By Melanie Nathan, October 28, 2014.
For years the United Kingdom has been turning down the asylum applications of gays and lesbians. Many, often on the verge of deportation, have launched appeals, causing much more work than necessary. Now a scathing report has been published about the backlog for asylum seekers in the United Kingdom. It is my opinion that if only the correct determination was made in the first place, these problems could be reduced.
Often, with power vested in one single official, in many cases that official makes an ignorant and baseless judgment – they either do not believe the person is gay or that there were discrepancies in the stories.
I personally have examined many of these cases over the years and have noticed a few common denominators:
- A failure by the official to understand the complexity of being LGBTI in a foreign country, where due to anti-gay climates and state sanctioned homophobic laws, gays and lesbians do not keep a record (evidence) of their so called “homosexual” activities;
- Language and cultural differences in communications, where statements made by asylum seekers may not make sense to officials or may be misinterpreted;
- Declines based on absolute ignorance of refusing officer with reasons that are petty, make no sense and in many cases plainly ridiculous;
- Either poor or no legal representation at all.
I have been contacted by attorneys, social workers and activists in the United Kingdom for many cases and usually only after a person has been denied asylum. I review the statements of the asylum seeker, the reports, the evidence and also the denials. I am usually able to write a report showing the mistakes made by the official in making the call to deny asylum. In every instance where I have done such a report, I have worked with activists on the ground in the United Kingdom, to ensure we obtain top notch legal representation, pro bono, if such has not already occurred. This is such a waste of resources for cases where asylum could have been granted in the first place, if only the official had some proper training, ditched his/her homophobia, and/or not procured ridiculous assumptions.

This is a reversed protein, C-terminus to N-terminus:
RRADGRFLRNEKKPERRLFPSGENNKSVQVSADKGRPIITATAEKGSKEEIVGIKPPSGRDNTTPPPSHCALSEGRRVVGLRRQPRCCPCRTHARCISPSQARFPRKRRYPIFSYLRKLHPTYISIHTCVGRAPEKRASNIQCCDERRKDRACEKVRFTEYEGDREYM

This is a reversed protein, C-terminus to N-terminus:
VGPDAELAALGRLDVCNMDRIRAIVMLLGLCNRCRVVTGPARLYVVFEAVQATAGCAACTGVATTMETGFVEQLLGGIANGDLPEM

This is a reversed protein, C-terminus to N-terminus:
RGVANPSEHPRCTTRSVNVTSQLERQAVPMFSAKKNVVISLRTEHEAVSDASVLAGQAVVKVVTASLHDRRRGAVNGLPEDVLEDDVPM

The truth of this is in the fact that in each instance of the cases where I have written a report, except for one case, we have successfully obtained a reversal of the decision, on appeal. In some instances we have been able to stop deportations literally as the person was boarding the plane.
The reason I am writing this here and at this time is to make one simple point in conjunction with this important article, “Asylum: 29,000 Cases Unresolved Since 2007” , by SKY NEWS, referenced below:
The point is that if the UK changed how it handled cases right from the outset, things may move quicker and more effectively. Each time an asylum seeker is denied, because of baseless and stupid reasoning, the system is further strained and taxed as the appeals process and all the work involved only adds an enormous amount of work to the system. If an educated, fair and proper determination was made at the outset, perhaps the system would be less taxed, in the big scheme of things. This is probably just one aspect toward solving these problems, but one that I believe is rooted in homophobia and ignorance.
“Asylum: 29,000 Cases Unresolved Since 2007”
Failings in the UK’s asylum system have led to an “extremely concerning” backlog of cases – with the Home Office accused of being in chaos over immigration.
Some 11,000 asylum seekers have been waiting since 2007 to be told whether they can stay in the country.
In total there are 29,000 cases waiting to be resolved, according to a damning report.
Margaret Hodge MP, chair of the Public Accounts Committee, said: “To make matters worse, the department is also failing to meet its targets for dealing with newer claims, so it is now creating another backlog for itself.
“The number of claims awaiting an initial decision was up 70% to 16,273 in the first three months of 2014 compared to the same period last year.
“It is deeply worrying that the Home Office is not tracking those people whose applications have been rejected to ensure that they are removed from the UK.”
The report said there are 175,000 people whose applications to stay in the UK have been rejected and are still awaiting removal.
The Government scrapped the UK Border Agency last year as part of major reforms……..
One asylum seeker has told Sky News she feels mentally “tortured” after being left in limbo.
Her case has been repeatedly delayed and nine months after applying for asylum the Ugandan woman still has not been given a proper interview about her request.
Fearing further delays to her claim, she asked only to be known as “Namusoke” and explained to Sky News: “I feel tortured here in the UK, I feel depressed, stressed and traumatised, so I really feel bad because I can’t help nothing for myself.
“I’m a beggar, which I was not born to do.”
The woman is fleeing persecution in her homeland due to the fact she is a lesbian – homosexuality is deemed illegal in Uganda.
Immigration and Security Minister James Brokenshire said: “The immigration system we inherited was totally dysfunctional.
“Turning around years of mismanagement has taken time, but it is now well under way.
“We have reformed visa routes to make them more resistant to fraud and cancelled failing contracts; and we are addressing the backlogs we inherited.” READ MORE
The person referred to as Namusoke in this case is one of many who is treated in this horrendous fashion and put through an enormous amount of often impossible hardship to prove her case. LGBTI people from Africa and all asylum seekers should not be further traumatized when seeking refuge from obviously very difficult circumstances, but embraced and nurtured. Unfortunately the ill treatment and foolish assumptions does not only hurt the asylum seeker, but also the system at large.
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